Thursday, December 3, 2009

New Reports on Detainee Transfers Outline Chaotic System and Due Process Challenges

Human Rights Watch (HRW) has just released a new report, "Locked Up Far Away: The Transfer of Immigrants to Remote Detention Centers in the United States." This report details the plight of immigrant detainees whose basic rights, including access to legal representation, are compromised due to frequent transfers to detention facilities in remote parts of the country. In HRW's press release, Alison Parker (the report's author and the organization's deputy U.S. director) says, "ICE is increasingly subjecting detainees to a chaotic game of musical chairs... And it's a game with dire consequences since it may keep them from finding an attorney or presenting evidence in their defense."

According to the report:
  • U.S. Immigration and Customs Enforcement (ICE) has so far rejected efforts to place enforceable standards on detainee transfers.
  • Detainee transfers are becoming increasingly common, more than doubling from 2003 (122,783) to 2007 (261,941). Transfers have significant adverse effects on detainees' access to legal counsel and families, ultimately leading to wrongful deportations.
  • HRW recommends that ICE should: centralize control of its facilities, instead of continuing to rely on subcontracted facilities such as local jails; turn to alternatives to detention as often as possible; work with the Executive Office for Immigration Review to improve detainees' access to attorneys; and revise current guidelines to prohibit transfers except when necessary under specific conditions.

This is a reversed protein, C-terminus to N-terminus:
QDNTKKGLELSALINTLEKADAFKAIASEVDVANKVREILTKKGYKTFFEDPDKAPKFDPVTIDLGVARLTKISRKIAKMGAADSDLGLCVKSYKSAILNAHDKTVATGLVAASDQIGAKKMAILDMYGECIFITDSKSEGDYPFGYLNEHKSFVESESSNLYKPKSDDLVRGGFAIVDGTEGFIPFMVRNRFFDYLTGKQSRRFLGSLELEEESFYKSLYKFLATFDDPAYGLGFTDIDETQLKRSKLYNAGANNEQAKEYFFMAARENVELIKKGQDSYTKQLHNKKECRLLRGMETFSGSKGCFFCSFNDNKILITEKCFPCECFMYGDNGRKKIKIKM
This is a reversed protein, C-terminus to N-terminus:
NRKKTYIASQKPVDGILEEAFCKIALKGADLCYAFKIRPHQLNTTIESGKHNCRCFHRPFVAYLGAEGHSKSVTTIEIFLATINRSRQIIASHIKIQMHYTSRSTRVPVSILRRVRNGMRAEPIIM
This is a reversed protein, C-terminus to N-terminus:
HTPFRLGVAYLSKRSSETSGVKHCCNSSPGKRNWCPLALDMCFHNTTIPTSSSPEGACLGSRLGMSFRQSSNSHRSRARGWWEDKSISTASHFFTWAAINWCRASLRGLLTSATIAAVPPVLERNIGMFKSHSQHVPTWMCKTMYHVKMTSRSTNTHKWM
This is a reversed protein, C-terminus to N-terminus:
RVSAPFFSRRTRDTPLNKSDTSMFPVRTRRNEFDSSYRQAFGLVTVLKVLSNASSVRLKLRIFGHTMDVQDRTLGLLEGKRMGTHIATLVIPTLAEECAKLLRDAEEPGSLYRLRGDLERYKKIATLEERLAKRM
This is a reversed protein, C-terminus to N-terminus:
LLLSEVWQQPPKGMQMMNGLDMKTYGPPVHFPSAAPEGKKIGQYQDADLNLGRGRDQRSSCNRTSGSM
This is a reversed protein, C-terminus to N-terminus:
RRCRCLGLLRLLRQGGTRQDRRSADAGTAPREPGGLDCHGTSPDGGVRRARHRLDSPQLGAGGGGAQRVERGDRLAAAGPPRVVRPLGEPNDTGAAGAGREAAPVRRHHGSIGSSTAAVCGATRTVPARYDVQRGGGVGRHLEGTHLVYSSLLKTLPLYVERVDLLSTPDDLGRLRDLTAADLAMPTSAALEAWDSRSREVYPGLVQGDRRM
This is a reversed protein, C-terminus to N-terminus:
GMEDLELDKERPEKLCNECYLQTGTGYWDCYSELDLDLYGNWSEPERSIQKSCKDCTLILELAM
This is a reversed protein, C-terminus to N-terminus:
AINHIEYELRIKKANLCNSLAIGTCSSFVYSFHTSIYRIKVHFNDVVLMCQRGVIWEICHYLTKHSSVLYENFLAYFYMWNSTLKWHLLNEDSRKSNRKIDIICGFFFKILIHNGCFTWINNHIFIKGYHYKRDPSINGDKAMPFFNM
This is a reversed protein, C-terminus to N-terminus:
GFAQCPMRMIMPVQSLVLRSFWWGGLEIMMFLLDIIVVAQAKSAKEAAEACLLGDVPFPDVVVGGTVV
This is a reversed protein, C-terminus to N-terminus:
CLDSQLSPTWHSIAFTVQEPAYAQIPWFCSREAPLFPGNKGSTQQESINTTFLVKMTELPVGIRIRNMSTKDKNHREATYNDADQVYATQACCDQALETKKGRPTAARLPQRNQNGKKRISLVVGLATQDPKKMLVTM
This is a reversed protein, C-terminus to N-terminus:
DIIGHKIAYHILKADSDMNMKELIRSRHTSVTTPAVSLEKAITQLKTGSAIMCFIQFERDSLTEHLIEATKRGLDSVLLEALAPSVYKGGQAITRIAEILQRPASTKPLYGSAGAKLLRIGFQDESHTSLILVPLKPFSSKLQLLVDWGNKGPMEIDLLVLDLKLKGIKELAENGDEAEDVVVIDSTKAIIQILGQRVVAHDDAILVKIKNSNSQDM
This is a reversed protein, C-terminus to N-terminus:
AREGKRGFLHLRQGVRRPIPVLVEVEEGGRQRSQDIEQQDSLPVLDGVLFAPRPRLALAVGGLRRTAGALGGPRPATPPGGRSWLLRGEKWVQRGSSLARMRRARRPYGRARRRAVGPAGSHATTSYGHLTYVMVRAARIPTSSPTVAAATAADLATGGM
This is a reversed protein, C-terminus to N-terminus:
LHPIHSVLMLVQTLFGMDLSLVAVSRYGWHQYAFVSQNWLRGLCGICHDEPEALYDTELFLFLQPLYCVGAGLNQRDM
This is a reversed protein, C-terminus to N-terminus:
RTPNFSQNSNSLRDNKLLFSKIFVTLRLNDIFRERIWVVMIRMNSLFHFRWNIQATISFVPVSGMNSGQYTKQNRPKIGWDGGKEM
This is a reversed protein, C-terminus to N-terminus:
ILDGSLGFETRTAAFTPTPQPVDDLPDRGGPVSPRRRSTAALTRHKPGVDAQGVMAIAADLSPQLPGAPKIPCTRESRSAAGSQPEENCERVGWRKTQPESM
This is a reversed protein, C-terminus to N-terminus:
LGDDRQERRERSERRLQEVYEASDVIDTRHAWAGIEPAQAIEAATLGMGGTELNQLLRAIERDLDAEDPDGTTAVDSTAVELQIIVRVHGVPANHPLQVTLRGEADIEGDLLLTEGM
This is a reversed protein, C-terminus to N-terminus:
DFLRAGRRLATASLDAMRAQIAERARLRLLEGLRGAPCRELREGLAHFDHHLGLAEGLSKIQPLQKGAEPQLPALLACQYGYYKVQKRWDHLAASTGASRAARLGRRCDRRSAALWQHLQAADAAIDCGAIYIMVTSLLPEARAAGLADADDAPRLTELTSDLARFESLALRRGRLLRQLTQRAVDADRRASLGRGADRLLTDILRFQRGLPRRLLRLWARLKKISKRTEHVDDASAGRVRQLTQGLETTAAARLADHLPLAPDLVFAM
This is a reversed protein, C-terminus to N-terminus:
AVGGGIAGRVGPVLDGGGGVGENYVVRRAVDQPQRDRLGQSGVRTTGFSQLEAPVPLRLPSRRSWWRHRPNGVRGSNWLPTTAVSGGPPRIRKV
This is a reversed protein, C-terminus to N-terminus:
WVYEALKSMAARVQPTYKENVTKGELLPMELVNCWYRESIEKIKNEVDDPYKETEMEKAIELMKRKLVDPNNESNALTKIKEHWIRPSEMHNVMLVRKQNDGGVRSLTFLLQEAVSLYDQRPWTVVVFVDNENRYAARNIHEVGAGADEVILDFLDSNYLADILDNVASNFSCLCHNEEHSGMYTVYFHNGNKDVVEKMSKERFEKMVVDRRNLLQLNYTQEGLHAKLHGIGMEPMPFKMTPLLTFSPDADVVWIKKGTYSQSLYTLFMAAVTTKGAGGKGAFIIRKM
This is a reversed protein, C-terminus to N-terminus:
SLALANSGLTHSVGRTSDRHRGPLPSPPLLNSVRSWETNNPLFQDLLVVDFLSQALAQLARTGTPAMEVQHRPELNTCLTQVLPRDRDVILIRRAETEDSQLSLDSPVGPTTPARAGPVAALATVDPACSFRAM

Research for this report was conducted in collaboration with Transactional Records Access Clearinghouse (TRAC) of Syracuse University, which has released its own report as well. TRAC also has made public a new and highly useful resource that can generate reports on transfer records for specific immigration detention facilities.

In addition, the Constitution Project has released its own report detailing immigration detention conditions and the need to improve access to legal counsel, called "Recommendations for Reforming Our Immigration Detention System and Promoting Access to Counsel in Immigration Proceedings". This document offers an overview of and recommendations regarding certain aspects of detention reform.

All of these reports come at an important time: The Office of Inspector General for the Department of Homeland Security has also just released a report on detainee transfers. "Immigration and Customs Enforcement Policies and Procedures Related to Detainee Transfers" seeks to determine whether ICE detention officers properly justify detainee transfers according to ICE's standards. The report finds that ICE needs to create a national standard on detainee transfers because the current process is inconsistent causing errors, delays, and confusion.

Ultimately, detainee transfers cause hardship for immigrants caught up in the broken immigration system. Transfered to remote facilities away from their families and lawyers, with few ways to communicate with their loved ones and gather materials to argue their case, immigrant detainees face tremendous odds. Moreover, the majority of immigrant detainees are non-criminal yet they are held in jail-like settings and do not have the right to a government-paid lawyer. Comprehensive immigration reform, including detention reform, is desperately needed to restore justice to the U.S. immigration system.

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